USA Today payday loan alternatives article is misleading

A smiling blonde woman holds a saved dollar. Payday loan alternatives should help you save, not cost more. Are you listening, USA Today?

If USA Today’s payday loan alternatives actually saved you money, they’d be on to something. (Photo: ThinkStock)

Opponents of payday lending tend to argue that there are cheaper payday loan alternatives available. Their argument may get started to consumers with sufficient credit to grant the financial flexibility needed to obtain cheaper short term loans, but for consumers operating under great credit constraints, payday online loans are a more practical option. Unfortunately, a great deal of misinformation regarding payday loan alternatives exists in the mainstream media, and a recent piece by USA Today underscores this trend. As we’ll see, their suggestions aren’t necessarily all they’re cracked up to be.

Payday loan alternatives myth No. 1: 401(k) loans

Consumers who are serious about payday loan alternatives like 401(k) loans should realize that there can be dire consequences. True, it is possible to borrow up to $50,000 or half of what’s in your 401(k) plan (whichever is the lesser) at an initially low interest rate with bad credit ok. But as The Money Alert warns, “You can’t contribute again until you repay.”  Your retirement savings (more vital today than ever, considering the recessionary economy) can take a big hit. No additional contributions, no employer matching – nothing – unless you repay the borrowed sum first.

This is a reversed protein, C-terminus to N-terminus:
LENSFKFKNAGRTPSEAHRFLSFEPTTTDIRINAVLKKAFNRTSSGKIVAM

Furthermore, your take home pay will shrink during the repayment period, as payroll deductions are commonly used for repayment. That may work, unless you lose your job. Then you’ll only have 60 days to pay everything back or the 401(k) loan will be considered an early withdrawal. Think penalties and the possibility of being thrown into a higher tax bracket once you report the amount of the withdrawal penalty as taxable income on your next tax return. That’ll cost you. Payday online loans, on the other hand, are a proven inexpensive alternative, according to the University of Michigan and the Federal Reserve. They’re much more practical for small-scale loans, too.

No. 2: What about credit card cash advances?

USA Today offers this up as one of their payday loan alternatives. While credit card cash advance can be convenient (credit card companies even send you blank checks in order to use an advance), there are numerous things that a consumer must keep in mind. First, credit card cash advance APRs are always higher than the APR for standard credit card purchases. Second, if you use an ATM to obtain a credit card cash advance, there are additional fees. It’s very important to read the fine print in your credit card’s terms and conditions before springing for a credit card cash advance, suggests Young Money. If you need money and want payday loan alternatives, try either a payday advance online or try using an installment loan instead. Furthermore, you cannot pay the balance of your credit card cash advance until after you have paid off every other charge on the card (the ones with a lower APR).

Bank and credit union small loans

Here’s where a consumer’s credit history comes into play. USA Today points out that the interest rate for small loans from a traditional financial institution can be cheaper than payday loans, but what the news daily barely deigns to mention is that such short term loans are not generally available to credit-constrained consumers. In the case of payday loans, they can even be used in conjunction with a consumer’s efforts to repair credit. Those with less-than-perfect credit should explore the possibility, something the USA Today apparently neglected in the process of researching their story.


USA Today

The Money Alert

Young Money

Learn more about 401(k) loans, if you dare: